Learning is a funny thing. We have it in our heads it is something we do when we are young and in school. We mouth cliches like “life long learner” but then dismiss the value by in practice downplaying that espoused value. But its through learning that energy and passion come, from energy and passion come ideas and application, from ideas and application come innovation. I think this may be why the so called young digital natives seem more adapt at things like technology. It’s not that they know more necessarily, its that they are willing, excited learners. They take risks.

Learning, particularly life long learning, involves taking a risk with our time and treasure

 

And make no mistake, by its very nature, learning, particularly life long learning, involves taking a risk with our time and treasure. We don’t want to take the risk that learning something new will create no value and waste our time. But I don’t think that’s every really totally true. All learning is good—and risky. But if my life experience has thought me one thing it is that while learning new things may not pay off now, it will someday and often in ways we often can’t even imagine. Some of the best ideas I ever had came from unexpected sources while being exposed to new things. Not to mention the fact that learning new things is exciting, inspiring and often just plain fun.

So go to conferences. Stretch. Get out of your field and comfort zone. Learn something new. Apply and innovate. Get excited. I almost didn’t go…. but I did. I can’t wait to see what happens next.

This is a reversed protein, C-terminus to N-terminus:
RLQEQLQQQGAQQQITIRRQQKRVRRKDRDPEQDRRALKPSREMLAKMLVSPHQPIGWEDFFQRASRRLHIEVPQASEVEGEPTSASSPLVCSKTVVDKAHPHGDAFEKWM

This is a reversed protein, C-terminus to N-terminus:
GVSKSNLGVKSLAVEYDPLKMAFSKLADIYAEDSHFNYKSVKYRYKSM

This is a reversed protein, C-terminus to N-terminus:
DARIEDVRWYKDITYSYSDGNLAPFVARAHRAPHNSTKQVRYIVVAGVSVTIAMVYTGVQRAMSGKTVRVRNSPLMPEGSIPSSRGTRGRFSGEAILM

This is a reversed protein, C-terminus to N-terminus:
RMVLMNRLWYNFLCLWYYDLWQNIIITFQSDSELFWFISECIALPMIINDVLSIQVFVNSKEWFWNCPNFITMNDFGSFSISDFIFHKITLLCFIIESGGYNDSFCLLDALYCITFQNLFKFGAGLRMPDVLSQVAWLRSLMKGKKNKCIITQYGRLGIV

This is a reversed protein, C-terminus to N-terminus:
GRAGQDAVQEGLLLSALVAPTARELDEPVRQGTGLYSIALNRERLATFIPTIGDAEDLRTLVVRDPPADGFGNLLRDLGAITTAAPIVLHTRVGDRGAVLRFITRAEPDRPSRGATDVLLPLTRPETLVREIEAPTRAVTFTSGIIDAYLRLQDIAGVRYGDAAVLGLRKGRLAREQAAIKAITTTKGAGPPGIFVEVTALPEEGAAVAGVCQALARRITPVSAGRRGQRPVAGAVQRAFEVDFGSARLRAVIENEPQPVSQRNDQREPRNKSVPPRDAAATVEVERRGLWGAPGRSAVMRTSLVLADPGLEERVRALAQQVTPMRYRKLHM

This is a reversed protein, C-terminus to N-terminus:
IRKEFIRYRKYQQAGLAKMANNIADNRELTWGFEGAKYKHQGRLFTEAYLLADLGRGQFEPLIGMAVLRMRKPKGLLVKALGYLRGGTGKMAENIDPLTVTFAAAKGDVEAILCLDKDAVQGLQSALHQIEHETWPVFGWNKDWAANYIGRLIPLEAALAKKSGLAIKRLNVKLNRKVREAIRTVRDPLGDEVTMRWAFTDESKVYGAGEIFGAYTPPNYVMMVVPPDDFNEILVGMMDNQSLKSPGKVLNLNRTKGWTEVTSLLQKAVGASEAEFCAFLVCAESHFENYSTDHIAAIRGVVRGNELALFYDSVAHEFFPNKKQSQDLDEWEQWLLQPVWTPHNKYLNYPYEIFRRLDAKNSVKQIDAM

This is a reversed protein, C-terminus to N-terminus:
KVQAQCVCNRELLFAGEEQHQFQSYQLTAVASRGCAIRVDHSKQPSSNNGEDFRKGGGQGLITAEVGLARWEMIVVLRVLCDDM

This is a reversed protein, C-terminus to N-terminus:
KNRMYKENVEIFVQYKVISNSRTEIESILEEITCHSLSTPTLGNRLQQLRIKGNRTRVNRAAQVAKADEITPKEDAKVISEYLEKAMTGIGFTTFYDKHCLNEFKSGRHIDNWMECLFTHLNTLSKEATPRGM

Photo Attribution: Denise Krebs via Flickr

 

 

Last month I attended the annual New York Advisen Cyber Security Conference. The event which this year had over 900 attendees is frequented by insurance representatives, brokers, risk managers and, yes, a handful of lawyers, all of whom work in the cyber and cyber insurance space. Its probably the premier conference of its kind.

It’s funny. I’ve been attending this conference for about 5 years. When I first started coming, the conferance was all about sales, marketing and underwriting. I remember sitting at a table my first year having lunch with a handful of 20 something underwriters who were gushing over their new insurance product called cyber insurance. They trumpeted the freedoms the lack of forms provided and how they could even make up policy language as they went along. When I spoke up and said what about future claims, it was as if I was speaking in a foreign language: they were completely baffled. Continue Reading Advisen Cyber Conference 2018: Privacy and Insurance On A Collision Course?



The Best Lawyer You Can Be. A Guide to Physical, Mental, Emotional and Spiritual Wellness By Stewart Levine

 

Stewart Levine’s new book reminds of the Whole Earth Catalogue written a number of years ago by another Stewart-Stewart Brand. For those too young to remember, the Whole Earth Catalogue  was magazine and product catalog published several times a year between 1968 and 1972, and occasionally thereafter, until 1998. While it was directed mainly to a non mainstream, sort of countercultural audience, it did contain all sorts of product information, how to instructions and  other valuable information. The goal of the Catalogue was to introduce those who were interested to some unique tools and information on topics not well addressed other places. Its theme was “access to tools” and that’s by and large what it delivered. Continue Reading A Whole Earth Catalogue for Lawyer Wellness